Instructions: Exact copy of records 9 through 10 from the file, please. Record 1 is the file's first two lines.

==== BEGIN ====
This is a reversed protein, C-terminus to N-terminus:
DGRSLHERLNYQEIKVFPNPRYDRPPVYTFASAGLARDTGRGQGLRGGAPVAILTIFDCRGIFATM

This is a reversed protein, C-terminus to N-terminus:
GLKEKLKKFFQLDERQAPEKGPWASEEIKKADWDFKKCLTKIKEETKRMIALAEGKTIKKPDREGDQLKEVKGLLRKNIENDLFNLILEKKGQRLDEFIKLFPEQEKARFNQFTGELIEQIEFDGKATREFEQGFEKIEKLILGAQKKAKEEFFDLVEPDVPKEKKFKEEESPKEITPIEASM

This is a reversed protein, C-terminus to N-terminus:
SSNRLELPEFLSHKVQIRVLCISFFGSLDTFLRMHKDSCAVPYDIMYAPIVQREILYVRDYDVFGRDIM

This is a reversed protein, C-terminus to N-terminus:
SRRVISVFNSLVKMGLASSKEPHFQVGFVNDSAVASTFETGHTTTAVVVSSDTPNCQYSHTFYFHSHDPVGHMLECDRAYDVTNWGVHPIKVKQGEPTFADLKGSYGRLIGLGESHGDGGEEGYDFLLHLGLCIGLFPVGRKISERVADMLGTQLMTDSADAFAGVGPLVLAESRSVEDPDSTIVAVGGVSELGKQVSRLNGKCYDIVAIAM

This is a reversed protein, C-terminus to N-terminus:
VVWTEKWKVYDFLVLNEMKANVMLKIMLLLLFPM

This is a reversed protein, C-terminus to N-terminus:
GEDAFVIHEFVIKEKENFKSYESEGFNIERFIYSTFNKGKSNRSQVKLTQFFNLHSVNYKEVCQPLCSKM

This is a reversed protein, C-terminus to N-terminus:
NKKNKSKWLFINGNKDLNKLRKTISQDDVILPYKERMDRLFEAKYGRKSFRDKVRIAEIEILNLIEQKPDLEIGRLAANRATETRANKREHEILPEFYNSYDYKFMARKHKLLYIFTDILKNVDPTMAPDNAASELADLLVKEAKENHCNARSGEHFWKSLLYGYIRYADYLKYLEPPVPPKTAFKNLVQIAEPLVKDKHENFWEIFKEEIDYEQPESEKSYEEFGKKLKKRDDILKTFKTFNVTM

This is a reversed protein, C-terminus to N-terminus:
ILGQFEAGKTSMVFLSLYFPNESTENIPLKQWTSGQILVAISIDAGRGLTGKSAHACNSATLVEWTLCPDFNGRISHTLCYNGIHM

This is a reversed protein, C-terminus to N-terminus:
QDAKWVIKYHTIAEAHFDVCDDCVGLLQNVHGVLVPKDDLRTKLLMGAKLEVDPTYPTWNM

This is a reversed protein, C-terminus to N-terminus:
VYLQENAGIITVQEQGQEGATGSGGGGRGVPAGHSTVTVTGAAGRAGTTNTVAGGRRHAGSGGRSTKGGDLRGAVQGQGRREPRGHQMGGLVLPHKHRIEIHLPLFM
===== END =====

This is a reversed protein, C-terminus to N-terminus:
QDAKWVIKYHTIAEAHFDVCDDCVGLLQNVHGVLVPKDDLRTKLLMGAKLEVDPTYPTWNM

This is a reversed protein, C-terminus to N-terminus:
VYLQENAGIITVQEQGQEGATGSGGGGRGVPAGHSTVTVTGAAGRAGTTNTVAGGRRHAGSGGRSTKGGDLRGAVQGQGRREPRGHQMGGLVLPHKHRIEIHLPLFM